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US economy to extend record expansion in 2020

24 December 2019 Joel Prakken, Ph.D.

It's that time when economists dust off their crystal balls and fearlessly pronounce their prognostications for the coming year. I'm expecting US economic growth in 2020 to be solid, with inflation, interest rates, and unemployment all within recent, comfortable ranges.

But first, some perspective. The US unemployment rate is at a 55-year low and utilization rates are high in many industries. This suggests growth in 2020 will be constrained from the "supply side" of the economy. Given recent trends in the labor force and productivity, I estimate US "trend" or "potential" growth at around 2% per year. Anything reasonably close to that should, given today's circumstances, be considered "solid".

Why expect another solid year in 2020? Recall from your Econ 101 class that the odds of recession are lowest, and the odds of expansion highest, when both monetary and fiscal policy are expansionary. During 2019, both policies pivoted away from potential contractionary stances towards stimulative postures. It was a favorable shift in the mix of policy! Read on.

A year ago the Fed had raised its policy rate, the federal funds rate, to nearly 2.5%, and there were widespread expectations, fostered by Fed officials themselves, that the funds rate would rise further. However, during 2019, as downside risks mounted — higher tariffs, spiking trade policy uncertainty, an emerging global slowdown, heightened concerns of a "hard" or "no-deal" Brexit, and possible cuts (or a "sequestration") of federal spending — the Fed unexpectedly reversed course and took out "policy insurance", lowering the funds rate three times by a cumulative ¾ percentage point. The difference between where the policy rate is today and where, a year ago, we expected it to be today, is almost 2 percentage points. Since monetary policy affects growth with a lag, the Fed's policy pivot in 2019 will afford the economy considerable support in 2020.

And fiscal policy? Spending caps set in the 2018 Budget Act were slated to expire in October of 2019, at which time the Budget Control Act of 2011 would have required a 5% cut in federal discretionary outlays. However, in early 2019, Congress passed legislation raising spending caps for fiscal years 2020-21 (and also suspending the debt ceiling until 2021), and subsequently funded federal agencies at those higher caps for the next fiscal year. Consequently, instead of a possible 5% decline in outlays, fiscal year 2020 should see a 5% increase. The difference between where spending could have been next year and where we now expect it to be is more than $100 billion per year.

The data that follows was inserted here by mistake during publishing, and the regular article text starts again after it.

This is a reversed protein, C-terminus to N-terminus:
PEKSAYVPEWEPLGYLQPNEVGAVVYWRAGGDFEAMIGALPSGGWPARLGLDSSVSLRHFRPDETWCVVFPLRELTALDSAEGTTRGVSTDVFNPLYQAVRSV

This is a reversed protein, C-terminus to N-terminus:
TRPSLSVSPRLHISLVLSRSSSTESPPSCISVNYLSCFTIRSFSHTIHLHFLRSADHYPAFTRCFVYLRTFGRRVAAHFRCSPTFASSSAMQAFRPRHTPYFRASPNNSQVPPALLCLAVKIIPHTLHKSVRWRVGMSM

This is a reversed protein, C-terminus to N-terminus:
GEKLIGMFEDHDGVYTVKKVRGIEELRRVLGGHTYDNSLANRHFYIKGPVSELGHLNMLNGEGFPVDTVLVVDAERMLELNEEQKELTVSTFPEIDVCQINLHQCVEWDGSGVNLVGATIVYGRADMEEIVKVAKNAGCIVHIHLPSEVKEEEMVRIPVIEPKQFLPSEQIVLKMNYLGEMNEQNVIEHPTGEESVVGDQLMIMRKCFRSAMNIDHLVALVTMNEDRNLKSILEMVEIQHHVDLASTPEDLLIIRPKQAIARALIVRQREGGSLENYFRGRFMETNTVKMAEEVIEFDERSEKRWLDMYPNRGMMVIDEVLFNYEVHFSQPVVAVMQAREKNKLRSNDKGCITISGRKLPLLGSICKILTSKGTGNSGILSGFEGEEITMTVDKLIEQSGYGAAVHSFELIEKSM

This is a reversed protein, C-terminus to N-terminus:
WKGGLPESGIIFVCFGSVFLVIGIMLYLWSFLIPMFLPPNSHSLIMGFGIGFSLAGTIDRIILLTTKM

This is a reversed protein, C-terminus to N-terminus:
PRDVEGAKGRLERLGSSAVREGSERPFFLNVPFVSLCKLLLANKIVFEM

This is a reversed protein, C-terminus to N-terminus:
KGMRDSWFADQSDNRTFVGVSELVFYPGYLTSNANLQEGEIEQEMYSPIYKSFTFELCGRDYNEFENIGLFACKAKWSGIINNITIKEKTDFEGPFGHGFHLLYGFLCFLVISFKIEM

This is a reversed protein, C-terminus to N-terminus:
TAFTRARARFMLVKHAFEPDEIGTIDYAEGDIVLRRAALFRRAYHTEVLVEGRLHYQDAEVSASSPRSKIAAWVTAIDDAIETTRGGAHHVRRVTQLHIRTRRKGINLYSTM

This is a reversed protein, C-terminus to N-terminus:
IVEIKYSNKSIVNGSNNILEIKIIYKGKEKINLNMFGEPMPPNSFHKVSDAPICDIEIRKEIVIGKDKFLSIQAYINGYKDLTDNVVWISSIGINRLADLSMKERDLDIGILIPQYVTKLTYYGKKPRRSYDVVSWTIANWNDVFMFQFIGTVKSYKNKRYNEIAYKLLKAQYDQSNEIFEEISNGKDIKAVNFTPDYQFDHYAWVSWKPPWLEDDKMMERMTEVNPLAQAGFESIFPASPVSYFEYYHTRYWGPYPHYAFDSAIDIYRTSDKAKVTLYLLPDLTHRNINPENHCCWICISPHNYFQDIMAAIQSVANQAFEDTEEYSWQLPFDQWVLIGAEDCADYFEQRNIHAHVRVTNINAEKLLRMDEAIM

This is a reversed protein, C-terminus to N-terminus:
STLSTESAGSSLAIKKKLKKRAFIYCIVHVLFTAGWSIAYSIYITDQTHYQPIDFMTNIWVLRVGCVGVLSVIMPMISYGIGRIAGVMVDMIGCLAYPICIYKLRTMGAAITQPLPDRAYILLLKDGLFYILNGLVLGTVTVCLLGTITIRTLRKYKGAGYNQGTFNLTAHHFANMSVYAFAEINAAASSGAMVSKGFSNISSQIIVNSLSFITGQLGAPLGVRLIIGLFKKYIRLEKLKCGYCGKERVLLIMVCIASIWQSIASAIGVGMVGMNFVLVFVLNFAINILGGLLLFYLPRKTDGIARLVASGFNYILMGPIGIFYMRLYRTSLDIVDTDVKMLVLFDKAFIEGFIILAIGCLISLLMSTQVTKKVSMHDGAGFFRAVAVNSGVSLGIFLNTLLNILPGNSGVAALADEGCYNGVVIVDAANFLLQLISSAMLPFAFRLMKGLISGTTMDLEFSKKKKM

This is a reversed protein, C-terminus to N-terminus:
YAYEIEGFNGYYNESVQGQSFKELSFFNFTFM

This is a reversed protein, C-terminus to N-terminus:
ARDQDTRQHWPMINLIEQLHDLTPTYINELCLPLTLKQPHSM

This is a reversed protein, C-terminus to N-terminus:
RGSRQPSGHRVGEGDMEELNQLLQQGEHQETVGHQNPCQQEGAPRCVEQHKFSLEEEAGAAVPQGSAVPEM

Meanwhile, threats that concerned us in 2019 have eased somewhat. The recent UK election provided some clarity on Brexit, and new British PM Johnson has a negotiated plan to avoid a no-deal departure from the EU. In the US, successful budget negotiations have eliminated the immediate risks of a government shutdown and a cut in spending. Our global economists expect global growth outside the US to stabilize in 2020 before turning up in 2021. The US and China have announced a "phase-one" trade deal that rolls back some tariffs that we'd assumed in previous forecasts. The yield curve, which temporarily "inverted" during the fall — a potential signal of impending recession — has reverted to a positive slope. With monetary and fiscal policies in place that guard against downside risks, risks that now may not materialize, and no obvious, large imbalances weighing on the economy, the stage is set for another solid year of growth.

Not surprisingly, investors have responded enthusiastically to this "de-risking", shoving the S&P 500 share price index towards a record year-end close. This, and strong recent gains in house prices, have left consumer balance sheets healthy entering the new year. In addition, unemployment and inflation are low, employment growth is firm, wages are gradually rising, and measures of consumer confidence are elevated. All this comes with the personal saving rate near 8%, leaving consumers positioned to power the expansion further in 2020. Yes, trade and capital spending remain areas of concern, but tariffs now suspended under the phase-one deal would have fallen importantly on imports of hi-tech equipment. Furthermore, our own research indicates that if trade policy uncertainty subsides (OK, it's too early to tell, so we remain cautious here), business fixed investment, especially in manufacturing, could get a $50 billion boost…a welcome upside risk!

My fearless forecasts for 2020: real GDP grows 2.1%, measured year-over-year; the unemployment ends the year close to the current 3.5%; with labor markets tight, "core" consumer price inflation, which excludes movements in the volatile prices of food and energy that often are independent of monetary policy, creeps higher but remains below the Fed's stated 2% objective; the Fed remains "on hold" all year; long-term interest rates edge up on the solid economy; and, the S&P consolidates the eye-popping 28% gain enjoyed in 2019 but does not repeat it. Not bad for an economy that last July entered the longest expansion on modern-day record.

Posted 24 December 2019 by Joel Prakken, Ph.D., Chief US Economist and co-head of US Economics, IHS Markit


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